Forest Investment Account

Abstract of FIA Project Y051293

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Hydrologic decision making tools for sustainable forest management in rain dominated Coastal BC watersheds

Author(s): Alila, Younes
Imprint: Vancouver, B.C. : University of British Columbia, 2005
Subject: Forest Investment Account (FIA), Hydrology, Forest, British Columbia
Series: Forest Investment Account (FIA) - Forest Science Program

Abstract

A physically-based distributed parameter model was used to investigate the impacts of forest management on streamflow from the rainfall-dominated 9.8 km2 Carnation Creek watershed located on the west coast of Vancouver Island, British Columbia. The model used accounts explicitly for the effects of vegetation upon runoff production and is also unique in its explicit portrayal of preferential subsurface runoff processes common to forested watersheds. Flood frequency analysis was used to quantify the impact upon the peak discharge regime as a result of both forest removal and road construction. The relative change in peak discharge is scale invariant and ranges from -4 to 30% for cut rates ranging from 10 to 100%, drainage areas ranging from 0.88 to 9.8 km2 and return periods of 0.17 to 20 years. The relative change in peak discharge is strongly correlated to both rate of cut and return period, increasing with increasing rate of cut and decreasing return period. However, statistically significant (alpha = 0.05) increases in peak discharge are restricted to cut rates greater than 30% and return periods less than 2 years. The effects of roads alone is to generate relative increases in peak discharge that range from -2 to 11%, an effect that is analogous to changes attributed to forest harvesting at cut rates ranging from 10 to 40%, depending upon return period. Relative changes in peak discharge increase with decreasing return period; however, changes are statistically insignificant (alpha = 0.05) at all return periods. The combined effect of roads and forest harvesting is to increase peak discharge more so than would have occurred with either forest harvesting or roads in isolation. However, the effect of roads and forest harvesting is only additive at the lowest return period (0.17 years); the combined effect is increasingly less than additive with increasing return period. Changes to peak discharge due to forest removal at return periods of 0.17 years and less are related to increased runoff efficiency arising from higher soil moisture whereas impacts at return periods higher that 0.17 years are affected by decreasing rainfall interception efficiency with increasing storm size. The weakening response of peak flow change to roads with increasing return period is linked to the higher subsurface flow rates associated with preferential runoff and the upper limit on the water table response to precipitation once preferential flow is activated.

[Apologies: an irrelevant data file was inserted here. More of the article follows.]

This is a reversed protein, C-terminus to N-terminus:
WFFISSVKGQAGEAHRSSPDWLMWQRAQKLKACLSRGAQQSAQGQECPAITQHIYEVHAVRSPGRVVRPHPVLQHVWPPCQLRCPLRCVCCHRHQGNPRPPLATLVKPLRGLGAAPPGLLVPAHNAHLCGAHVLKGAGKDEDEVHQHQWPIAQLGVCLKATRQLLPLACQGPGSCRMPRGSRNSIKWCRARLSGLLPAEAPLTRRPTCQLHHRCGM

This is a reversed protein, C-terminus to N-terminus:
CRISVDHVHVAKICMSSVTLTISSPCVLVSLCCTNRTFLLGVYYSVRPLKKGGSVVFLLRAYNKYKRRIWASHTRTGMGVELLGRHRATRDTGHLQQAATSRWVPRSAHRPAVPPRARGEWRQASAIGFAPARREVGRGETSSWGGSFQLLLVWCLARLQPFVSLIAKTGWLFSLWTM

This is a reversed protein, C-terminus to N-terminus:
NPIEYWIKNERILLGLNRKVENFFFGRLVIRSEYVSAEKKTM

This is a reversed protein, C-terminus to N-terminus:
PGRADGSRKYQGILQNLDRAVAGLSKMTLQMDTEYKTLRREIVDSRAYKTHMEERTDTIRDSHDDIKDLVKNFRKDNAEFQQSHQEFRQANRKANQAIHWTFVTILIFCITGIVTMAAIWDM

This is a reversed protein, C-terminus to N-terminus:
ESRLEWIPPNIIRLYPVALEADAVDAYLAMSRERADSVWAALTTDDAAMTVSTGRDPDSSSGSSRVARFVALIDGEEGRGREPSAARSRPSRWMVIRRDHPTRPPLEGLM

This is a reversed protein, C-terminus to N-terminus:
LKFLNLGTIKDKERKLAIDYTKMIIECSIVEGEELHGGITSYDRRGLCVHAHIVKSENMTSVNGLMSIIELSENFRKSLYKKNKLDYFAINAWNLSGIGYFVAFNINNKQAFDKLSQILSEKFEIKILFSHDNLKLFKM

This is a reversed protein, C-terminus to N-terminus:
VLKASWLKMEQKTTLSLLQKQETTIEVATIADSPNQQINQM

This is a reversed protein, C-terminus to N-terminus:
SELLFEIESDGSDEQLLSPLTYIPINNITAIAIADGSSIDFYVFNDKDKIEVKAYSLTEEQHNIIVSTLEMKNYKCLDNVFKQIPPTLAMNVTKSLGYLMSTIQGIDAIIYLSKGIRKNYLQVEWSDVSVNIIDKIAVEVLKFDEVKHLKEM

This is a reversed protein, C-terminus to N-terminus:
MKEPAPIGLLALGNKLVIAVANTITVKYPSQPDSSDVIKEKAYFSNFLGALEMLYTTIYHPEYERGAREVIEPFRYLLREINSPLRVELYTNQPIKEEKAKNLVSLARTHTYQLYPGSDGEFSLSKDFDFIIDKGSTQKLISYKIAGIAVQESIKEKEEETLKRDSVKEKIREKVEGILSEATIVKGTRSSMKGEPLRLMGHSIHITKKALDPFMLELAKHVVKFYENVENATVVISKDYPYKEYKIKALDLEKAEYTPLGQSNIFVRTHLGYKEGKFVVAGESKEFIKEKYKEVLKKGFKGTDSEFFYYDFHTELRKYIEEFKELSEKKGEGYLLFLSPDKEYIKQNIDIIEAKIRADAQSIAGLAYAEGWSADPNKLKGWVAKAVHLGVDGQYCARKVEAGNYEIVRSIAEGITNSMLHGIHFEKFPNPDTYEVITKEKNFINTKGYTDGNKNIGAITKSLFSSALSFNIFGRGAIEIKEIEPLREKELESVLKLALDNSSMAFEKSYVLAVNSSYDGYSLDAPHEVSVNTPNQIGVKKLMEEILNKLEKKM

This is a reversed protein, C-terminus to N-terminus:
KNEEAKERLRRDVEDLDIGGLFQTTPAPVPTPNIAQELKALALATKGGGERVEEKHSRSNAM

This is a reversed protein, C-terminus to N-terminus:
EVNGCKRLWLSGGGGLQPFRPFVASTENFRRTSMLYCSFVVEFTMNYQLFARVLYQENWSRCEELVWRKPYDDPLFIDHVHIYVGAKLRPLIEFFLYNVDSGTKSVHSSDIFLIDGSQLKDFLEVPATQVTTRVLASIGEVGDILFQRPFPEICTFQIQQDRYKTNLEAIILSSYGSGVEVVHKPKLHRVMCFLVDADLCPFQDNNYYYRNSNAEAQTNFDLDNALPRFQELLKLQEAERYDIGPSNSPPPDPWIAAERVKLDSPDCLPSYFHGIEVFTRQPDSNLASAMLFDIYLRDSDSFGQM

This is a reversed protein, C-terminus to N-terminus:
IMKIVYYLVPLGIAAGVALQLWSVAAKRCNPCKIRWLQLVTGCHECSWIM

For further information, please contact Younes Alila, University of British Columbia (younes.alila@ubc.ca)

Updated September 08, 2005 

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